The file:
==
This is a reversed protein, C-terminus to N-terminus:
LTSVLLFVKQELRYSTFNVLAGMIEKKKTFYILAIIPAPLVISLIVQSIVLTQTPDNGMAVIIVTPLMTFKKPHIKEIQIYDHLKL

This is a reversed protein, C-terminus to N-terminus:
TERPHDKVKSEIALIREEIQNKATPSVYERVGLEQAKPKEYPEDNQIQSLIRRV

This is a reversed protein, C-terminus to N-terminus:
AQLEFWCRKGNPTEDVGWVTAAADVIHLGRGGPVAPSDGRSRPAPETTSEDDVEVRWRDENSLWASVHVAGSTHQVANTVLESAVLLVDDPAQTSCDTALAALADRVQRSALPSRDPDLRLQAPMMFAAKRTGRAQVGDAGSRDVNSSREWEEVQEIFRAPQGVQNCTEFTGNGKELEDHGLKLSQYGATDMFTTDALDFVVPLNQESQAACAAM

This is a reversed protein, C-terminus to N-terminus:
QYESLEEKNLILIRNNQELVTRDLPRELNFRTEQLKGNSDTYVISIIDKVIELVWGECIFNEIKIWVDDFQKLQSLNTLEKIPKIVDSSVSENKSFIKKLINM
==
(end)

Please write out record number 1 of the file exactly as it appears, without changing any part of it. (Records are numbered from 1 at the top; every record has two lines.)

This is a reversed protein, C-terminus to N-terminus:
LTSVLLFVKQELRYSTFNVLAGMIEKKKTFYILAIIPAPLVISLIVQSIVLTQTPDNGMAVIIVTPLMTFKKPHIKEIQIYDHLKL